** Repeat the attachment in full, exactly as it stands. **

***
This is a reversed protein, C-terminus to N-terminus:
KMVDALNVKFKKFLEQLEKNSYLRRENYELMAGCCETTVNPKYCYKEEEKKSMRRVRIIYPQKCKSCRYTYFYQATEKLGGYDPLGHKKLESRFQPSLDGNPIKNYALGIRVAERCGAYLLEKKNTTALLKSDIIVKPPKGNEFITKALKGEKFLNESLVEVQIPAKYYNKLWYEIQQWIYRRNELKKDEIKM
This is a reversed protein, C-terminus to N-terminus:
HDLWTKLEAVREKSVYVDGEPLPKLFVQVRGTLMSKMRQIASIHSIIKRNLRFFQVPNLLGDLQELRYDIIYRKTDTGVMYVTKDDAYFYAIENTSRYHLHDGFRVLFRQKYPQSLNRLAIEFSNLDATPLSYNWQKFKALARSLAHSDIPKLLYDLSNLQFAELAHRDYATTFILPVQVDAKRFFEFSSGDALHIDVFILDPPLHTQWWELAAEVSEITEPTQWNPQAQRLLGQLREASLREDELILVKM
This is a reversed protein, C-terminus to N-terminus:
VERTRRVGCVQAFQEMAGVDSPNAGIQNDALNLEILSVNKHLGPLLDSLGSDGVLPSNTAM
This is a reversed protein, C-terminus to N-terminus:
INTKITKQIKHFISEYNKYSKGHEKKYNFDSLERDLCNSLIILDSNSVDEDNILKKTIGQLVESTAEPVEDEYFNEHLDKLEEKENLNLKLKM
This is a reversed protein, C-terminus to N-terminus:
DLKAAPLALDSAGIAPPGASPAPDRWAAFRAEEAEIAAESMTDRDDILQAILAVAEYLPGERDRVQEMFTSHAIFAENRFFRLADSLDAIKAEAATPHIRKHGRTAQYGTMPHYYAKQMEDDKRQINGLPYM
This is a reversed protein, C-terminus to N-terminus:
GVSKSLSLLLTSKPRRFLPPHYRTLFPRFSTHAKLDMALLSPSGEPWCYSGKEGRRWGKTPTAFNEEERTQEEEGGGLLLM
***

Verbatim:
This is a reversed protein, C-terminus to N-terminus:
KMVDALNVKFKKFLEQLEKNSYLRRENYELMAGCCETTVNPKYCYKEEEKKSMRRVRIIYPQKCKSCRYTYFYQATEKLGGYDPLGHKKLESRFQPSLDGNPIKNYALGIRVAERCGAYLLEKKNTTALLKSDIIVKPPKGNEFITKALKGEKFLNESLVEVQIPAKYYNKLWYEIQQWIYRRNELKKDEIKM
This is a reversed protein, C-terminus to N-terminus:
HDLWTKLEAVREKSVYVDGEPLPKLFVQVRGTLMSKMRQIASIHSIIKRNLRFFQVPNLLGDLQELRYDIIYRKTDTGVMYVTKDDAYFYAIENTSRYHLHDGFRVLFRQKYPQSLNRLAIEFSNLDATPLSYNWQKFKALARSLAHSDIPKLLYDLSNLQFAELAHRDYATTFILPVQVDAKRFFEFSSGDALHIDVFILDPPLHTQWWELAAEVSEITEPTQWNPQAQRLLGQLREASLREDELILVKM
This is a reversed protein, C-terminus to N-terminus:
VERTRRVGCVQAFQEMAGVDSPNAGIQNDALNLEILSVNKHLGPLLDSLGSDGVLPSNTAM
This is a reversed protein, C-terminus to N-terminus:
INTKITKQIKHFISEYNKYSKGHEKKYNFDSLERDLCNSLIILDSNSVDEDNILKKTIGQLVESTAEPVEDEYFNEHLDKLEEKENLNLKLKM
This is a reversed protein, C-terminus to N-terminus:
DLKAAPLALDSAGIAPPGASPAPDRWAAFRAEEAEIAAESMTDRDDILQAILAVAEYLPGERDRVQEMFTSHAIFAENRFFRLADSLDAIKAEAATPHIRKHGRTAQYGTMPHYYAKQMEDDKRQINGLPYM
This is a reversed protein, C-terminus to N-terminus:
GVSKSLSLLLTSKPRRFLPPHYRTLFPRFSTHAKLDMALLSPSGEPWCYSGKEGRRWGKTPTAFNEEERTQEEEGGGLLLM